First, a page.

In an effort to enhance its national identity and foster greater awareness, the national Senior Medicare Patrol Program has officially adopted a new program identity. The Senior Medicare Patrol Program is now formally referred to as the SMP program with a new logo and official tagline: “Empowering Seniors to Prevent Healthcare Fraud.” Standardizing the name, logo, and new materials used by all SMP programs nationwide helps unify the program’s best efforts in preventing healthcare fraud, and with the new tagline, helps effectively express to others the current mission, role and activities of the program.
The Administration on Aging’s (AoA) National SMP Conference in December 2006, “A New Era in Consumer Protection,” launched this new identity and was a great success. Both Julie Schoen and Anne Gray, California Health Advocates’ SMP Project Director and SMP Project Coordinator respectively, played integral roles in the planning and production of the event. Julie facilitated a panel of 14 participants who had directed SMP Integration grants in 2004-2006 and had each participant give an overview of their best practices. Julie was later recognized for her national contributions to the SMP by receiving a “gold star” award at an evening reception event.
Anne also participated in a role play with the Denver regional office staff. The skit embodied the importance of the role of communication between project coordinators and AoA staff, as well as provided a little levity to the occasion. Anne was given a special mention at the awards reception.
Another conference highlight involved the unveiling of several public service announcements which featured California Health Advocates' own Sacramento SMP volunteer Rozella Boyce. Rozella began as a fraud reporter and has since blossomed into a media “star”. She was presented with a Shining Star Award for her role in fraud prevention and fraud education, and, in her acceptance, won the audience over with the sincerity and wisdom of her message.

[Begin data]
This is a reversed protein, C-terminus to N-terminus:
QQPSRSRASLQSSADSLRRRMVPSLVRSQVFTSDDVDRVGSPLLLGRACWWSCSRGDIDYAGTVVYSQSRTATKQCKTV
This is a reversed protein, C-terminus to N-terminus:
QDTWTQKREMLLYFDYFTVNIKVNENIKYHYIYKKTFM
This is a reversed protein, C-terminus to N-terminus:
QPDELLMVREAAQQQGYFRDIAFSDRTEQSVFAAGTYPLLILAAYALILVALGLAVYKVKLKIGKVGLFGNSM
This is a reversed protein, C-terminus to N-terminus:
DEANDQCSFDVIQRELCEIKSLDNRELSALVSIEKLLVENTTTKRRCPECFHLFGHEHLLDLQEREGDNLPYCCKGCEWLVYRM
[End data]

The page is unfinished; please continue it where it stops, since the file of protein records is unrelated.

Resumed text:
Combining the SMP conference with the AoA Senior Summit Conference, Secretary Leavitt also spoke on the theme of “Working Together to Build the Future of Long-Term Care.” This theme embodied the concepts of seniors beginning to own their own future and consolidate funds for more continuity of care.
In all, the conference portrayed a nationwide concern for the future of not only the Medicare system, fraud and abuse (in which Medicare lost approximately $10.8 billion in 2006 to improper Medicare payments) but also an overall concern for our nation’s current healthcare system. The SMP Program, which provided fraud prevention education to over 1.2 million beneficiaries and providers last year, plays an integral role in preserving and securing the healthcare system of America’s older adults and younger people living with disabilities.